As jazz grew, new styles like Dixieland developed, with musicians like trumpeter Louis Armstrong and pianist Jelly Roll Morton leading the way. Big Band music rose to prominence in the 1920s–1940s with artists like Duke Ellington and Benny Goodman. Dizzy Gillespie gave us Bebop, with its smaller ensembles and complex melodies and chord progressions.

Wynton Marsalis describes Louis Armstrong as one of the greats who transcends every era. “Through his clear, warm sound, unbelievable sense of swing, perfect grasp of harmony, and supremely intelligent and melodic improvisations, he taught us all to play jazz.”

The Swing Era of the mid-1930s to mid-1940s brought an optimistic sound. From a sociological perspective, the Swing Era countered the negative mood of The Great Depression. Benny Goodman, Duke Ellingston and Count Basie are good examples.

Although I’ve never heard of a genre called sexy/sensual jazz, Stan Getz and John Coltrane could certainly fit there. The sub-genre is typically referred to as cool jazz and had a lot of its mellow influence from California. Coltrane also gained fame for bebop and the less-listener friendly avant-garde jazz.

Jazz is really still a music of the clubs, of the night. The same person, like famed bassist Ron Carter, may play a small New York club like The Blue Note, which only holds about 200 people, one night and be on stage in front of ten thousand at a jazz festival the next week. Jazz is a genre based on skill and dedication, not marketing and facades.

Although I like jazz in most settings, nothing matches sitting in a small club, close to the stage, nursing a Manhattan.

If you want to hear some of the finest music in a small, informal setting, head for The Garage Restaurant and Cafe in New York. And if you want to travel farther afield, The Jim Cullum Jazz Band (Jim Sr. passed the torch to his son, also Jim, along the way) has performed on Tuesday through Saturday since 1963 at the Landing Jazz Club, now located in the Hyatt Regency on the Riverwalk in San Antonio. That might sound like a long way to travel to hear music, but you won’t be disappointed. The music there is teas, jass in its original meaning: hot, passionate and exciting. If you can’t get to Texas, you can hear the Jim Cullum Jazz Band on the weekly NPR show called Riverwalk Jazz. They’ve been featured weekly since the 1980s. But it’s so much more exciting in person at the small San Antonio jazz club.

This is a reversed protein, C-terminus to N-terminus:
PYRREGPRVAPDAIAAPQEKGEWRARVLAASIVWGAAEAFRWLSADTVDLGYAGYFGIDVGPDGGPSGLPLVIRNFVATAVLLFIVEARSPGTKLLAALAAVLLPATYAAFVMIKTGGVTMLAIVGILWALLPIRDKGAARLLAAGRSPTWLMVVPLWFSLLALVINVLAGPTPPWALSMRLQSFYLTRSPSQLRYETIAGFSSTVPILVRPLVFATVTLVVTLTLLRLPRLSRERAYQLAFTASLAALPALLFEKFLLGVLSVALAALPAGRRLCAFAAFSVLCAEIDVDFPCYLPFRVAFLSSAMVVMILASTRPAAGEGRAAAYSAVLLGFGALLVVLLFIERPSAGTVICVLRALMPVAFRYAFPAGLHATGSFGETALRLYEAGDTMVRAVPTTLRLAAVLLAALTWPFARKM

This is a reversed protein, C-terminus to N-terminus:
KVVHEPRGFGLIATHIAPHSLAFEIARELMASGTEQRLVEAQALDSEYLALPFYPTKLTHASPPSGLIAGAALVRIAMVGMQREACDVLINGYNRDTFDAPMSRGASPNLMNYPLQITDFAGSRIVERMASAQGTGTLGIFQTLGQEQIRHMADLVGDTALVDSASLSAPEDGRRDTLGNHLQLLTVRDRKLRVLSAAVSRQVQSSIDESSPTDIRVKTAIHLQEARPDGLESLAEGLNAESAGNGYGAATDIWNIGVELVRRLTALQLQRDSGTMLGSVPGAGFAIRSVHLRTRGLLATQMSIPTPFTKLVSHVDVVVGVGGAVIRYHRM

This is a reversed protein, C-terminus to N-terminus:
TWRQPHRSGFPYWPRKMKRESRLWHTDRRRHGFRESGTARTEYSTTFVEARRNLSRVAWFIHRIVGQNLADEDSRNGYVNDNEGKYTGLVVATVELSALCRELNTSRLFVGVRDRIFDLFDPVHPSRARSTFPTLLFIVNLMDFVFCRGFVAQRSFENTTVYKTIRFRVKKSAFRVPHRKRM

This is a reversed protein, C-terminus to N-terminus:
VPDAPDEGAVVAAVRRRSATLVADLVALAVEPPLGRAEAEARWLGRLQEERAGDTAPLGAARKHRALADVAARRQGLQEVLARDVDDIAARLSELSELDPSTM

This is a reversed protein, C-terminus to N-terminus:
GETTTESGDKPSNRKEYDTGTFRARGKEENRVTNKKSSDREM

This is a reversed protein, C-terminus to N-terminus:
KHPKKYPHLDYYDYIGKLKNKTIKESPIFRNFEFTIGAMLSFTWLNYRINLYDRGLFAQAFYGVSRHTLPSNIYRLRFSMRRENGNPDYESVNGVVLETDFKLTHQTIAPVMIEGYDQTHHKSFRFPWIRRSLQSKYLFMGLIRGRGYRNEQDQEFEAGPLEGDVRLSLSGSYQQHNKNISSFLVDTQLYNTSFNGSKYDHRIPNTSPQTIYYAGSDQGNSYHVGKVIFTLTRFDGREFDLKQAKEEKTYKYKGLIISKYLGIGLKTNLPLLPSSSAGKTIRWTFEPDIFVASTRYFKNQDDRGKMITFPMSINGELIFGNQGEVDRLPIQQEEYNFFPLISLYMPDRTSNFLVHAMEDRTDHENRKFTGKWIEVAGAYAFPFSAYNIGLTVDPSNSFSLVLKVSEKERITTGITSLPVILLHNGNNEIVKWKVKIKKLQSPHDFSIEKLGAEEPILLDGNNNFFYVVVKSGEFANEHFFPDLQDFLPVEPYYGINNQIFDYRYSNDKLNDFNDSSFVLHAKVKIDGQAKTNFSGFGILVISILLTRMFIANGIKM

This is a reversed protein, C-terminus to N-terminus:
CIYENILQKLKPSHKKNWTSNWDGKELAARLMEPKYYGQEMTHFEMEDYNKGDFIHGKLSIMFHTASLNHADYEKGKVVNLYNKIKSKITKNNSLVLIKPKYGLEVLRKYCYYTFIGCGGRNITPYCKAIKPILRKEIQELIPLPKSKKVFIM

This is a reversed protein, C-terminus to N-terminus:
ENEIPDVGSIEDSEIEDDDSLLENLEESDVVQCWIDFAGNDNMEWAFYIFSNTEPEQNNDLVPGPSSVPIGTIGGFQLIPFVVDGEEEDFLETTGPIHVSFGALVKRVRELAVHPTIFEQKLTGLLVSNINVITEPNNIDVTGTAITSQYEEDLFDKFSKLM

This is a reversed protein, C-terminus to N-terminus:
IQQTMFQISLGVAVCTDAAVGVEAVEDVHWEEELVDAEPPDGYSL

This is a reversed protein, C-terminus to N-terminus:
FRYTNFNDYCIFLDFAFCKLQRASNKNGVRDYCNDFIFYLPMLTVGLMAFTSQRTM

Women have had a huge influence on jazz, and are often glossed over by historians of the genre. Women have held their own since the birth of the sound. Billie Holiday, despite the movie called The Lady Sings the Blues, was a great jazz musician. Modern jazz artists include saxophonist Ada Ravotti, pianist Champian Fulton, and singers like Madeleine Peyroux, Simona de Rosa (keep your ears open for this newcomer) and Diana Krall. Peyroux will perform at Kingston’s Grand Theatre on December 11.

Listen to Madeleine Peyroux and you’ll think this white American, who used to busk on the streets of Paris, is Billie Holiday. Her sultry, edgy and powerful, yet soothing vocals will take you back to the early roots of jazz and the likes of Lady Day (Billie Holiday) and at the same time show you how far jazz has advanced. The simple sounds of her music mask the complex chord structures and subtle vocal inflections. I first heard her in The Blue Note in New York’s Greenwich Village. I came out of the performance shocked at just how talented she is. Who else could play La Vie en Rose followed by Leonard Cohen’s Dance Me to the End of Love, which Peyroux turned into a jazz classic?

Next: Part 2 – women of the jazz scene, past and present.

Check out the Jim Cullum Jazz band at http://www.riverwalkjazz.org. You’ll find the Garage Restaurant and Cafe at http://www.garagerest.com

Mark Bergin on Twitter @markaidanbergin

About Mark Aidan Bergin

Writer, editor, photographic artist specializing in dance, theater, concert, fashion and street photography....sometimes musician. Explorer of arts, culture and world, and all things Celtic and Gotham. On a good day, or perhaps a bad day, simply a mad (FOOBAR, not angry) scientist.